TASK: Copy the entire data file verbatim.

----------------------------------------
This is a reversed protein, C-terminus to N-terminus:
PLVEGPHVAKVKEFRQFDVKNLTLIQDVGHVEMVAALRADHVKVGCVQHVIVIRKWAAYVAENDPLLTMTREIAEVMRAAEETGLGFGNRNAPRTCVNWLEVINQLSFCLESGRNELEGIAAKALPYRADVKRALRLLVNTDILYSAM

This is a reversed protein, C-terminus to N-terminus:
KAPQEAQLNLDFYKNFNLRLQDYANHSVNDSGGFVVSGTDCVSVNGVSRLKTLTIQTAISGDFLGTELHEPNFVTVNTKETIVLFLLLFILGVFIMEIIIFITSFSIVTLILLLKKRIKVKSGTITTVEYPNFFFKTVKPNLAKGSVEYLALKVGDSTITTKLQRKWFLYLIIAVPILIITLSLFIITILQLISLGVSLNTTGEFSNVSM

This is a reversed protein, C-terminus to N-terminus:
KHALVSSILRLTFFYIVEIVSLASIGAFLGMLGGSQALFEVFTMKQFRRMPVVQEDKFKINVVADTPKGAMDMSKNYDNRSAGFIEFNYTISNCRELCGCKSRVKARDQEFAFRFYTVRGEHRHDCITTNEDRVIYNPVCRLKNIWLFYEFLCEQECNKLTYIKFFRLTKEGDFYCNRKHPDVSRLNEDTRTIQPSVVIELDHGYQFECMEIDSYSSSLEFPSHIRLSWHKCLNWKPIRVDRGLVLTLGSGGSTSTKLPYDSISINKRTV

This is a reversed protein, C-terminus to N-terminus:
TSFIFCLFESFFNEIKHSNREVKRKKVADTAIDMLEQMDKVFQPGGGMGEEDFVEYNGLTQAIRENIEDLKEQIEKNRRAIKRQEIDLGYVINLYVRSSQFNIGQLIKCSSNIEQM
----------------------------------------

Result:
This is a reversed protein, C-terminus to N-terminus:
PLVEGPHVAKVKEFRQFDVKNLTLIQDVGHVEMVAALRADHVKVGCVQHVIVIRKWAAYVAENDPLLTMTREIAEVMRAAEETGLGFGNRNAPRTCVNWLEVINQLSFCLESGRNELEGIAAKALPYRADVKRALRLLVNTDILYSAM

This is a reversed protein, C-terminus to N-terminus:
KAPQEAQLNLDFYKNFNLRLQDYANHSVNDSGGFVVSGTDCVSVNGVSRLKTLTIQTAISGDFLGTELHEPNFVTVNTKETIVLFLLLFILGVFIMEIIIFITSFSIVTLILLLKKRIKVKSGTITTVEYPNFFFKTVKPNLAKGSVEYLALKVGDSTITTKLQRKWFLYLIIAVPILIITLSLFIITILQLISLGVSLNTTGEFSNVSM

This is a reversed protein, C-terminus to N-terminus:
KHALVSSILRLTFFYIVEIVSLASIGAFLGMLGGSQALFEVFTMKQFRRMPVVQEDKFKINVVADTPKGAMDMSKNYDNRSAGFIEFNYTISNCRELCGCKSRVKARDQEFAFRFYTVRGEHRHDCITTNEDRVIYNPVCRLKNIWLFYEFLCEQECNKLTYIKFFRLTKEGDFYCNRKHPDVSRLNEDTRTIQPSVVIELDHGYQFECMEIDSYSSSLEFPSHIRLSWHKCLNWKPIRVDRGLVLTLGSGGSTSTKLPYDSISINKRTV

This is a reversed protein, C-terminus to N-terminus:
TSFIFCLFESFFNEIKHSNREVKRKKVADTAIDMLEQMDKVFQPGGGMGEEDFVEYNGLTQAIRENIEDLKEQIEKNRRAIKRQEIDLGYVINLYVRSSQFNIGQLIKCSSNIEQM